Ukraine's cease-fire jeopardized by deadly attack

Published on NewsOK Modified: June 24, 2014 at 3:52 pm •  Published: June 24, 2014
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MOSCOW (AP) — The shaky cease-fire in Ukraine was thrown into peril Tuesday when pro-Moscow separatists shot down a Ukrainian military helicopter, killing nine servicemen.

Ukrainian President Petro Poroshenko warned he may end the weeklong truce ahead of time. The deadly attack came a day after the rebels vowed to respect the cease-fire, which began last Friday.

Russian President Vladimir Putin, meanwhile, played the peacemaker, urging Ukraine to extend the truce and sit down for talks with the rebels. He also moved to rescind a parliamentary resolution authorizing him to use the Russian military in Ukraine.

Poroshenko declared the cease-fire as part of a plan to end two months of fighting between government troops and pro-Russian insurgents in the east. The violence, which erupted after the Kremlin's lightning annexation of Crimea in March, has left hundreds dead.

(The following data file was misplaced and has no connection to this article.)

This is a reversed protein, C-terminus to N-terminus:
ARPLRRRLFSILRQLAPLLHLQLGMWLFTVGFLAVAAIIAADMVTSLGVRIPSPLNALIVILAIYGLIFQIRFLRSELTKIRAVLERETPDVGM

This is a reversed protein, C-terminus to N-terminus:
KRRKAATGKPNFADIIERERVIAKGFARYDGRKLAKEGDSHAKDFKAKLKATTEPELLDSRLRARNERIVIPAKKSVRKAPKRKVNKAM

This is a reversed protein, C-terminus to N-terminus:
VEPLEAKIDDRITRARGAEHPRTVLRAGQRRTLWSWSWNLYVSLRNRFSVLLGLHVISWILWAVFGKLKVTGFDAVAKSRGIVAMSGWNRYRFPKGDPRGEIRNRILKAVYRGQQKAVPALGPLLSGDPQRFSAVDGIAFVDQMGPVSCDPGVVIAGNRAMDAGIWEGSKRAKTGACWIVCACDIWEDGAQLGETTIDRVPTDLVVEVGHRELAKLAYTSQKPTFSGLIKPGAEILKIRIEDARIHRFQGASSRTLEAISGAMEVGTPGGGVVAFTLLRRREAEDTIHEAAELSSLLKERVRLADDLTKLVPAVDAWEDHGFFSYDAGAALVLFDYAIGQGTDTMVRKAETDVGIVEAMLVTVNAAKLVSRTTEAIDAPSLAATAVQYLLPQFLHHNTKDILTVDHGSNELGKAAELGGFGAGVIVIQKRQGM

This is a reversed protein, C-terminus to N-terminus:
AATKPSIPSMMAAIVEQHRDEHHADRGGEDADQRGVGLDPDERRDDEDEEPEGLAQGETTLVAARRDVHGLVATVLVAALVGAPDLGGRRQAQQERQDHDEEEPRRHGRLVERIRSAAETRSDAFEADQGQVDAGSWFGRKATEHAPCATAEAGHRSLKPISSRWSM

The cease-fire has been repeatedly broken by sporadic clashes, and it was violated again Tuesday when rebels used a shoulder-fired missile to down a helicopter in Slovyansk, a key flashpoint in the insurgency.

Poroshenko said in a statement that the insurgents had fired on Ukrainian positions 35 times since the cease-fire was announced, and he instructed Ukrainian soldiers to fire back "without hesitation" if attacked.

"The president doesn't exclude that the cease-fire could be lifted ahead of time, taking into account its constant violation by the rebels controlled from abroad," Poroshenko's office said.

It added that Poroshenko expects that his phone call, set for Wednesday, with Putin, German Chancellor Angela Merkel and French President Francois Hollande would lead to "practical steps by Russia to disarm and recall mercenaries from Ukraine and ensure the reliable protection of the border."

The U.S. and NATO have accused Russia of supporting the rebellion in the east with troops and weapons. Moscow has denied that, saying Russian citizens who joined the insurgents were acting on their own.

During a trip Tuesday to Vienna, Putin employed a combination of pressure and goodwill intended to protect Moscow's interests without triggering heavier Western sanctions, which are likely to be a topic of discussion during a European Union summit on Friday.



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